Building a company - or anything - from the ground up requires a hefty cocktail of conviction and naivete. My creative partner, Taryn Vander Hoop, and I had considerable pours of each when we began our dance company out of graduate school. The Great Recession of 2008 was in full swing and prospects for artists looked grim - not unlike what many have encountered during today’s Covid crisis. The scarcity of opportunities forced us to create them for ourselves with no real understanding of how to do that. While I deeply treasure the breadth and depth of my dance education, coursework in the business of dance and applicable knowledge in navigating the logistics of the industry were lacking. In starting from zero, we relied on common sense, observation and a shameless penchant for asking a lot of people a lot of questions.

While asking for advice ended up being powerful in many ways (more on that later), we didn’t often get the specifics we so desperately needed. A lot of what we heard was vague (“brand yourselves”), broad-sweeping (“fundraise”), and cagey (“design a budget”). This left us with more questions than answers: what are the elements of branding, what specific tools are best for fundraising, and how much do things cost? Showing me your itemized list of expenses would be much more helpful had you not redacted the values. I vowed to be a transparent resource for future artists seeking the same guidance.

Of course, there are challenges in offering curated advice as each journey is unique to its creators. There is no surefire approach. Survival in this realm requires the naivete to believe you will succeed and the fortitude to keep that delusion alive until your luck kicks in. That’s the misleading thing about lady luck - she’s not the serendipitous leprechaun that appears out of nowhere the second you need her. She’s the sneaky nymph watching you struggle from afar until she is sufficiently satisfied that her gifts will be used wisely. (I am not suggesting that the leprechaun kind of luck does not exist - simply that it’s much more elusive than in our fantasies.) The advice I can offer comes in the form of a few idiosyncratic anecdotes about two young artists who built their company with no legacy behind them, no company funding and no established connections - just blind instinct. This grassroots approach led to both comical blunders and surprising successes.

The key here is to make it as easy as possible for people to help you.

Many aspiring choreographers have a celebrated performing career under their belts before striking out on their own. This can provide them the benefit of name recognition, and access to a built-in audience and prospective donors. We had no such professional affiliations and no established relationships to use to our advantage beyond our individual networks - which is unquestionably each artist’s greatest asset. The road is grueling and uncertain either way, but starting from zero presented unique challenges.

You run a company the second you say you do. The next step is figuring out how to prove to the rest of the world that it exists - and moreover, has value - which is where branding comes in. Names, logos, color schemes, and mission statements are all essential, but the visuals are of outsized importance. Creating a company out of thin air was problematic for us in that there was no history of work - and, therefore, no visuals. So we manufactured them. We snuck into the theater of the grad school we had since graduated from, wrangled a student photographer and lighting designer, and staged a fake photo shoot. We fashioned multiple “costumes” out of clothes from our closets and cheap purchases and performed a variety of movement motifs against a dynamic backdrop of lights and quick bursts of the camera shutter. These photographs propelled us through our first year of production - not only for marketing purposes, but as a means of fundraising. (The advent of social media has made this “fake it ‘til you make it” approach all the more accessible.)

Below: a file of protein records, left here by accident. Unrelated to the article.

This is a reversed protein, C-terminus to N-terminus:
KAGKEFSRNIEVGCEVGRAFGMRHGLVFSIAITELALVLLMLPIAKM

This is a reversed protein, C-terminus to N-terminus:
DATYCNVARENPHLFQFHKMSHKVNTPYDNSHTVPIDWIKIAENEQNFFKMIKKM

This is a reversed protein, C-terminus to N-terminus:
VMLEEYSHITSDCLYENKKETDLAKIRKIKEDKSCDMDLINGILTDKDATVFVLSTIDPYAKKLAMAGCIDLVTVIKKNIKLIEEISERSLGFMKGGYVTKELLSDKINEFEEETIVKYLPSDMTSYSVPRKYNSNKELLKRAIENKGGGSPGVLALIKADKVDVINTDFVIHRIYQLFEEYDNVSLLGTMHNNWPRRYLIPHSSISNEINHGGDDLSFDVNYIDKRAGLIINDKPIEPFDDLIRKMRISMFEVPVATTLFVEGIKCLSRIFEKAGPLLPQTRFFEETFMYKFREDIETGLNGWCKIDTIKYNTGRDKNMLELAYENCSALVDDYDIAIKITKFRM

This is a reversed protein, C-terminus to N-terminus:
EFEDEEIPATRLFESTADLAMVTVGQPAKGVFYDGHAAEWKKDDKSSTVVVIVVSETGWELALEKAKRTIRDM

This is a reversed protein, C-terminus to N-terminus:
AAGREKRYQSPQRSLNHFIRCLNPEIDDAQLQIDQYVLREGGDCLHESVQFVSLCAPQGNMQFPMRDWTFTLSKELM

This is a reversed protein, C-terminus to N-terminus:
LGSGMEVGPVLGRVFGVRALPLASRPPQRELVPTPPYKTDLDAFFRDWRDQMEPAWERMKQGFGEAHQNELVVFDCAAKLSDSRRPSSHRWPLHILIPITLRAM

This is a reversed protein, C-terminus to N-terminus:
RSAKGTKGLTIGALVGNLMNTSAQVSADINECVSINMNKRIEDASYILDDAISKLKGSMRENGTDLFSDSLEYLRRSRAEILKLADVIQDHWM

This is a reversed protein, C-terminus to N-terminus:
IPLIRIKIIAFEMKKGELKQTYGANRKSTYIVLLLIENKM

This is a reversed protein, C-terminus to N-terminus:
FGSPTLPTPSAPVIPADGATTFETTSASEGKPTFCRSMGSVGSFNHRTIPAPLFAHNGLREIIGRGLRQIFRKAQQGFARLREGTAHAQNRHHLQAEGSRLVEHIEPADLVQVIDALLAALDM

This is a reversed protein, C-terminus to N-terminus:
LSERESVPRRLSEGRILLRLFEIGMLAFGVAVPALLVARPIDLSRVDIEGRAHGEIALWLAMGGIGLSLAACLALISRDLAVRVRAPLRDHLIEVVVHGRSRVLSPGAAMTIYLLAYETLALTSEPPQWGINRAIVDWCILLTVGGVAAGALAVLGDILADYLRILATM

Nobody told us how to fundraise. We had the wherewithal to set up a meeting with a prominent dance benefactor that Taryn happened to have an existing connection to (again, your personal network is your greatest asset). Nobody told us what to do in that meeting. We had the wherewithal to fashion a booklet about our non-existent company which included written materials, visuals from our fake photo shoot, and a projected budget (a half-baked product of research and wild guesses). Nobody told us how much to ask for. We had the wherewithal to ask for $40,000. The prominent dance benefactor humored our request with a polite (and knowing) smile. She gave us 1/16 of the requested amount, but ended up becoming one of our greatest supporters over the years. We learned that our general ignorance could work in our favor - and so began our quest to identify important people and ask them for money... I mean, advice.

One such meeting resulted in the most memorable moment of our fundraising journey, and the single greatest anecdote I offer to anyone seeking advice. Through name-dropping and networking, we were able to secure a meeting with the executor of a reputable dance foundation. By this time, we were about a year into the company - with dozens of makeshift meetings and laughable donation requests under our belts. We gave our best “appropriate for a foundation” spiel using updated presentation materials. These types of meetings rarely ended with a specific request for money and were conducted more in the spirit of “this is who we are, this is what we do and the scale we hope to do it on - do you have any feedback or suggestions to offer as we navigate through this world?” After a moment of pause, the executor sat back in her chair and said, “I see what you’re doing here. Ask for money, you’ll get advice. Ask for advice, you’ll get money.” This single moment reinforced that our strategy was, in fact, a strategy. And while getting called out should have been awkward - it emboldened us further. The foundation donated $1,000 - an above average gift for organizations of our size.

It’s easy to get overwhelmed by the prospect of fundraising, but its essence is simple: ask people for money.